“The cliffs here are deceiving,” is what you told me. You grew up here; you knew this place like the inside of your own mind. I wanted to explore every turn of the path, every flower and whorl of wood. I never had the chance. I’m still trying.

I am bitter about the irony – the cliffs are deceiving. So you should have known their depth, their statuesque peril. You, who knew everything.

But not the cloak of nettles and the drop beyond.

And who knows what you were doing, that autumn evening with conkers shining on the ground and the last of summer fading with you, like the daylight giving way to cold, sweet stars?

I walk here now and the sea is on my left, the trees on my right. I could count all the steps, the traces of all the times we came here before. Still I smell the wild garlic, the salt breeze lifting and cooling my skin. I sit on our bench and look out to the ocean, and who knows where you are, faerie that you are, flying to distant islands, silent and thin?

–Maria Sledmere

(flash fiction February prompts: flower, desolate, “Of it’s own beauty is the mind diseased” – Lord Byron quote)

Abrasions

He has left his knife behind.

This is not the kind of mistake he makes. Normally, he would pick up his things with such precision it was as if he were articulating some private symphony. Everything in order: gloves, coat, scarf, rope, knife. The rules of his hunt are simple enough. He always said that tools were crucial to a man’s success. We are not human without our tools; without our tools, we are no better than animals.

He likes his statements strong, like his liquor.

I suppose he would not think twice about leaving me with his knife. Maybe something distracted him this morning; maybe the chickens were scrapping in the yard, or he did not like the way I slept as he stood over me, brooding. I like when he does that. I feel small but powerful, because he does not know that I am actually awake. He sees me in my smallness alone, a fragile animal. So I like to sleep for him; it is a performance.

He does not know the way I think sometimes. I think about my body and what it can do for him, what it can do without him. I know all the places where I have scratched and scratched, where my nails have abraded the skin, worn it to a raw red patch. Places he does not see: the bone of my ankles, the back of my knees.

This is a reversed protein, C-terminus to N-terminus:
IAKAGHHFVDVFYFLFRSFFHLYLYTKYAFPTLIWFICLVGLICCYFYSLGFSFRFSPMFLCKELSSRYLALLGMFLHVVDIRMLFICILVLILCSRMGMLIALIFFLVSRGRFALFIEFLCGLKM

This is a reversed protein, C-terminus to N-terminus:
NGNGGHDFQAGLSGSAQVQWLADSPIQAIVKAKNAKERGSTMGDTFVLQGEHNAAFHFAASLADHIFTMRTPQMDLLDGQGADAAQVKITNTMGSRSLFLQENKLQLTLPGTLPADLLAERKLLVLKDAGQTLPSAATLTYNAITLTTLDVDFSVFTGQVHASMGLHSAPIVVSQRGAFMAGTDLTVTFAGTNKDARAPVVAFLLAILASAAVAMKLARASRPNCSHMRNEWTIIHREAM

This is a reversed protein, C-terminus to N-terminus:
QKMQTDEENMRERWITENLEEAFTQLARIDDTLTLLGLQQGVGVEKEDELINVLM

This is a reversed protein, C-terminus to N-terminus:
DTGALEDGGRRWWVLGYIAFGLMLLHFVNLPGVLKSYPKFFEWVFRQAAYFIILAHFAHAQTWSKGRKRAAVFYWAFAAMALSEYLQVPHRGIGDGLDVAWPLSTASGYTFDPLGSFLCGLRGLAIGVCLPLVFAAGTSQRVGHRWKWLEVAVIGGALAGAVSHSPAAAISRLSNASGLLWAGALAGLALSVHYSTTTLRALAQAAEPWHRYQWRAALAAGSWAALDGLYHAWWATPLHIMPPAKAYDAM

I am to prepare a marvellous lunch for him. He will return to some hearty casserole, heavy with beef and laced with star anise. I will lure him back to me with that strange, sweet fragrance.

I curl the peelings from the vegetables with his knife. It is a treat to use, so sharp. The shavings fall away from me, down onto the floor, dropping, dropping. I cut the tip of my finger accidentally, and a bright bead of blood forms on my skin like a blob of fresh dew. I lick it clean off. It gathers again and some of it splashes into the stew. Inevitable, I suppose. It is tempting, of course, to make another elision – to practice this art upon my body, to reestablish the terms of my own possession.

But I don’t. I leave the food to cook and go to the window, where I will watch for him in the raw morning, the hanging cabbage untouched, swaying behind me mysteriously. I have not used this cabbage in the stew; I prefer its abstract presence, just as I prefer the scratch and itch of my fingers, so much stronger than any tool.

— Maria Sledmere

(Flash Fiction February prompts: waiting, still life of fruit & vegetables)

 

cherry melancholia

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Photo by Manuela Hoffman

cherry melancholia
Maria Sledmere

rain on the lawn; the greenness
dark and deep. a handful of shells
clotted in the mud with the blossoms,
the pink ones
from the cherry tree.

she walks out slowly,
snow petals swirling round her,
silent.

in the garden she will lie
where the grass is softest. she will lie
staring at the glass sky,
a sleepful of memory.

just love, the garden will say,
just love.
she forgot the place where he kissed her once—
it wasn’t here

but she returns anyway,
the grass feels sweet underneath her,
the air tastes golden, the first taste
of crab apples in autumn. love
set her going in spring, a silk cut
from a willow tree.

smoke rises in the distance
to the smell of cherry pie.
once he kissed her eyes, her cheeks;
he told her she was cinnamon.

in the garden now she is older,
older as the trees are, ring after ring
in each year, each reel of string
that she unwinds.

they come to bind
the sweet peas with twine.
bitter berries,
summer wine.

she is older
and the pie in her mouth now
is cloying; she is older
and the leaves are dying,
falling with the raindrops, the poor branches.

The garden speaks
now she is older, the rings round her eyes—
old pools of light, cherry pie,
speaking
of melancholia.

(prompts: eloquent, garden)

Rowan Berry

Rowan Berry
Maria Sledmere

That moment was young love and cocaine.
On the sofa the afternoon was stirring around us
And you were passing over in glazed irises
Through which I saw the other world.
School took us from 9 till 2 but still we knew
That time had frozen.

The sofa where we lay is full of moth holes.
You used to come over and pull them apart,